In a year that saw UK schools close their doors and social gatherings move to video platforms, Gen Z ‘friendship’ platform Yubo saw live streams increase by 550 per cent, with streamers spending an average of two hours per day on the app.
Since its launch in 2015, the platform that connects people based on shared interests has climbed to 43m users in about 40 countries around the world.
With the UK firmly on Yubo’s radar as one of its key growth markets, the Paris-based company opened a London office in September of last year and lured Benjamin Trigalou, Waze’s former product lead, to lead its coverage of the British market.
City A.M. caught up with Sacha Lazimi, founder and CEO, to discuss the company’s plans for the UK, as well as the rise in friendship apps’ popularity amongst Gen Z.
Your friendship app is somewhat of a hit among younger users in the UK. So how should we see this, are you a Whatsapp, a Snapchat, a Facebook? What do you want to be?
We get asked this a lot, and it’s tough because we don’t compete with Whatsapp, Snapchat, Facebook or any of the other platforms you can think of and it has never been our intention to. Our users come to socialise with people they don’t know. Gen Z is hungry for genuine online interactions without the pressure of ‘how many likes’ content gets. So, we designed the platform for a Gen Z audience to socialise online, without influencers or passive scrolling. Our users will never share content and then wait for the likes, comments and interactions to roll in because we’re not designed like that. We facilitate real-time interactions and group discussions.
So when the entire country, including school children, teenagers and students, moved online following the outbreak of the Corona pandemic, you must have benefited from this.
Well, in 2020, we saw live streams increase by 550 per cent, averaging 130K a day, each lasting around two hours. One live stream even topped 532 hours. But we launched Yubo in 2015, so our vision was born well before the pandemic, although there is no denying that the impact of 2020 has certainly solidified our place in the market, accelerated our growth and driven more users to sign up. Our model [of] allowing users to meet people sharing the same interest over the world, rather than a platform focused on influencer or content, has propelled our growth because we recognised that need.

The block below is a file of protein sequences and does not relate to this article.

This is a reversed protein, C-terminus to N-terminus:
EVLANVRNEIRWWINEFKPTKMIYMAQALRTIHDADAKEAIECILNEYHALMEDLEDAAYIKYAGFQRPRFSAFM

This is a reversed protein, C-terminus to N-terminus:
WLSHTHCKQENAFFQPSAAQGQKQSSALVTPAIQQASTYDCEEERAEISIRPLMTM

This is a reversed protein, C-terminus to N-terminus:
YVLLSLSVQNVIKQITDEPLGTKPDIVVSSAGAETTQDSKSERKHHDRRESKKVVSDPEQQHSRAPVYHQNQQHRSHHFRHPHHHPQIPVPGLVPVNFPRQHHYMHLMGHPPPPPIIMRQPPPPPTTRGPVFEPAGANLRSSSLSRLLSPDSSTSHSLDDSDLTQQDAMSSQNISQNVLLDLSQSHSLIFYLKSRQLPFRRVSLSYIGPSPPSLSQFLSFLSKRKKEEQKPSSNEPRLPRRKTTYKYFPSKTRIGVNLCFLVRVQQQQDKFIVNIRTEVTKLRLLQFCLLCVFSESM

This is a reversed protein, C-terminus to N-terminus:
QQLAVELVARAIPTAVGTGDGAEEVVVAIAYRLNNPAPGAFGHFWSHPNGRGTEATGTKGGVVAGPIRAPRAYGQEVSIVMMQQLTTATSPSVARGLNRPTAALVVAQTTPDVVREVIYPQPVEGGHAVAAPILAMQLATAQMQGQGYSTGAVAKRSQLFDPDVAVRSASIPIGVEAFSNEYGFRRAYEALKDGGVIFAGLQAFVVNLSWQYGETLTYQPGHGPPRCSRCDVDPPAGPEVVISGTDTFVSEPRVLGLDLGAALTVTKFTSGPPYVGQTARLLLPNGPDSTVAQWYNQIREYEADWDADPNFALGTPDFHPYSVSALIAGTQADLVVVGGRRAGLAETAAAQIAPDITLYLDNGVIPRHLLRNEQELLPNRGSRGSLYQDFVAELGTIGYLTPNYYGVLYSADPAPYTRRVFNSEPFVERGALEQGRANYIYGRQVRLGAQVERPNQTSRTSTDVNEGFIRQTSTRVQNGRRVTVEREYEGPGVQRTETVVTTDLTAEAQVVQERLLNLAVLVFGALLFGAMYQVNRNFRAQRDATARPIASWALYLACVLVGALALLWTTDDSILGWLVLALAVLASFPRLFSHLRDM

How has the pandemic impacted your investment decisions?
We had to scale our technology, and do it quickly. We also had to hire a lot more people to deal with the issues that come hand in hand with accelerated growth and to ensure we continue to meet user demand and expectations. This is an ongoing investment for us at the moment. We also completed a large Series C funding round of $47.5m, which closed in the last quarter of 2020, taking us to just over $60m raised in less than a year.
No users come to our platform to make money, and there are no influencers for people to gather around
It seems most companies like yours get the most growth out of live video streaming. Is that where the future lies?
It’s about more than live streaming. It is of course extremely important, and without this technology our platform would not work, but live streaming tech is simply facilitating our overall goal: enabling Gen Z to make connections in the digital world. It may seem inconceivable to someone who didn’t grow up surrounded by technology in the way Gen Z has, they are the first true digital natives after all. They are more open to socialising online, our platform favours people who want to meet like-minded individuals, share experiences and make connections.
You opened a UK office in London in September of last year, and hired Benjamin Trigalou, from Waze. Looking ahead at 2021, where do you see opportunities for growth?
We have ambitious international growth plans. We will expand the community in Southeast Asia, Japan, Taiwan, and South Korea. Our aim is to open offices in every key region, in particular strengthening our presence in the US and continuing to grow our UK team. Like I said, we plan to multiply our workforce by 10, which is no small feat.
Finally, privacy and data protection issues are increasingly a concern. How do you deal with that?
Yes, privacy and data protection are a concern, and rightly, especially as we cater to younger audiences with many users below 18. We take both extremely seriously, always have done and always will do. We have built a ‘freemium’ business model, where our users can buy premium features. This means we do not rely on making money from advertising and we don’t have any on our platform at all. We also do not sell our users’ data, no users come to our platform to make money, and there are no influencers for people to gather around.